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2019 Cost of Living Adjustments and Work Plan

The IRS has announced cost of living adjustments (COLA) applicable to qualified plans along with the issues on which they will be focusing in plan examinations during the coming year.

The limit on elective deferrals to both 401(k), 403(b), and 457 plans will increase from $18,500 to $19,000. Catch-up contributions will remain limited to $6,000.

The limitation on contributions to participants (including 401(k) or 403(b) amounts, but excluding catch-up contributions) increases from $55,000 to $56,000. The limit on the annual benefit paid from a defined benefit plan is raised from $220,000 to $225,000.

The annual compensation that can be considered for retirement plan purposes increases from $275,000 to $280,000. The threshold for determining a highly compensated employee is adjusted from $120,000 to $125,000 for compensation paid in the prior year.

A full list of the COLA adjustments can be found at the following:

In October, the Tax Exempt/Government Entity division of the IRS announced their 2019 compliance program. Their “compliance strategies” for next year include examining plans with the following attributes:

  • Distributions: verify that participants are receiving correct distribution amounts within industries experiencing a decline in employment.
  • Form 5500/Form 5500-SF stop filers: contact employers sponsoring plans that did not file one or more required returns.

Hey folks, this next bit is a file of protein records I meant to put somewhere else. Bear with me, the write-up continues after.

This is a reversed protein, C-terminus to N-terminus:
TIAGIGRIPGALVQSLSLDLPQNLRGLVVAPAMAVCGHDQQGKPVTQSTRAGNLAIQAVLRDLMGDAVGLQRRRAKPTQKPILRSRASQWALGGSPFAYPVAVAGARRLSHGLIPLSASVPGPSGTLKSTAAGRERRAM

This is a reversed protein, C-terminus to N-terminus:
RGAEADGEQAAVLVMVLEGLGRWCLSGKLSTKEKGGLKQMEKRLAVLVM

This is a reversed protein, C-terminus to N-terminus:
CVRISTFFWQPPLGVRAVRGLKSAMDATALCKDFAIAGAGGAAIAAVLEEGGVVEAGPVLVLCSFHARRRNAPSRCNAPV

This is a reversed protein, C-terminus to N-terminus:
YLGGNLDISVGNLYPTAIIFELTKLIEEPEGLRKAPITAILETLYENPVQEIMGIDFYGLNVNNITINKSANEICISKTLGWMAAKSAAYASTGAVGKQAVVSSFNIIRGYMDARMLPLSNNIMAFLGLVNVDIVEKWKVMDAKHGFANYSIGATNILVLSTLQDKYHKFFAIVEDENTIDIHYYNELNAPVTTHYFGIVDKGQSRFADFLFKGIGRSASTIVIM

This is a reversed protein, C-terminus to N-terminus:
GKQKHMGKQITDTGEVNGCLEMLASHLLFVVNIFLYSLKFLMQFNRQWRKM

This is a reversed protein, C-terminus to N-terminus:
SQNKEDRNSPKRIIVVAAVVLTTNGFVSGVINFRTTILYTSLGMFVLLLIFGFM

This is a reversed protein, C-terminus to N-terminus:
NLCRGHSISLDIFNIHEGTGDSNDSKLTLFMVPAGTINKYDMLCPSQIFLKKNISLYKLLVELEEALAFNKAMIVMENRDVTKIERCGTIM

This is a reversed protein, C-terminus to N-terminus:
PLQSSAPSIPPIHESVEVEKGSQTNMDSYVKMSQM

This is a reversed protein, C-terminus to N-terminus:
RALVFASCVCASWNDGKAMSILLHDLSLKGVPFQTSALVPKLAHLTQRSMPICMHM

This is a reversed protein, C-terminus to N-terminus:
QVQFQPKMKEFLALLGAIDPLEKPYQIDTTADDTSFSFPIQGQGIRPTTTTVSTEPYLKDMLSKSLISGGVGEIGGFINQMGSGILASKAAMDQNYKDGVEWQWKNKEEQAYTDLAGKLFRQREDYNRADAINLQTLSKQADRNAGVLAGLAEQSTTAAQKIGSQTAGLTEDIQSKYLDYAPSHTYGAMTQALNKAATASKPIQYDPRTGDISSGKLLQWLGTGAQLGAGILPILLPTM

• IRC section 403(b)/457 plans: examine 403(b) plans for universal availability, excessive contributions, and proper use of catch-up contributions under IRC section 414(v); and 457(b) plans for excessive contributions and proper use of the special three-year catch-up contribution rule.
  • Small plans with large assets: determine whether smaller plans with trusts holding large assets have taken deductions on Form 1120, U.S. Corporation Income Tax Return, exceeding IRC section 404 limitations.
  • Simplified Employee Pension (SEP) plans: determine whether accounts violated maximum participant rules, failed to meet statutory and matched employer contribution requirements, and/or failed to meet IRC section 416(i)(6) top heavy requirements.
  • Terminated cash balance plans: assess terminated plans with cash balance features that may have exceeded IRC section 415 limitations, or generated a reversion that is subject to an excise tax.

In addition to the above issues, the IRS indicated that they will actively pursue both internal and external referrals alleging passible non-compliance by a retirement plan and are increasingly relying on data driven analytics to discover plans with compliance issues.

A summary of the cost of living adjustments for qualified plan and IRA limits for 2011-2019 can he found on our website under Employee Benefit Services, Resources, or by clicking here.

If you have any concerns over your plans compliance with any of these audit issues, please contact Richard Green at or toll free at 844.4WINDES.

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